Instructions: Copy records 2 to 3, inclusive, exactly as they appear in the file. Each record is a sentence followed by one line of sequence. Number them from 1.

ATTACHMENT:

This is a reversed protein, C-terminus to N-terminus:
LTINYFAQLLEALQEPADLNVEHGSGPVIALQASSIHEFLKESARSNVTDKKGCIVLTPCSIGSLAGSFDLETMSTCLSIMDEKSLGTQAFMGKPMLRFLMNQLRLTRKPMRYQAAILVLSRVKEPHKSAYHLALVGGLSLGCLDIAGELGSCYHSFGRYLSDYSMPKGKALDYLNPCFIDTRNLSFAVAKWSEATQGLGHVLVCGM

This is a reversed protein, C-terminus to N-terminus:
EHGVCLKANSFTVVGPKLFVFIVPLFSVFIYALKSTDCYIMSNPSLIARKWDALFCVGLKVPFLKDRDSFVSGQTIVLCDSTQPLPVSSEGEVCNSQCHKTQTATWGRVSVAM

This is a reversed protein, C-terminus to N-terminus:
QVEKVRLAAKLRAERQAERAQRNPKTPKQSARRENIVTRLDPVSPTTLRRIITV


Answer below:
This is a reversed protein, C-terminus to N-terminus:
EHGVCLKANSFTVVGPKLFVFIVPLFSVFIYALKSTDCYIMSNPSLIARKWDALFCVGLKVPFLKDRDSFVSGQTIVLCDSTQPLPVSSEGEVCNSQCHKTQTATWGRVSVAM

This is a reversed protein, C-terminus to N-terminus:
QVEKVRLAAKLRAERQAERAQRNPKTPKQSARRENIVTRLDPVSPTTLRRIITV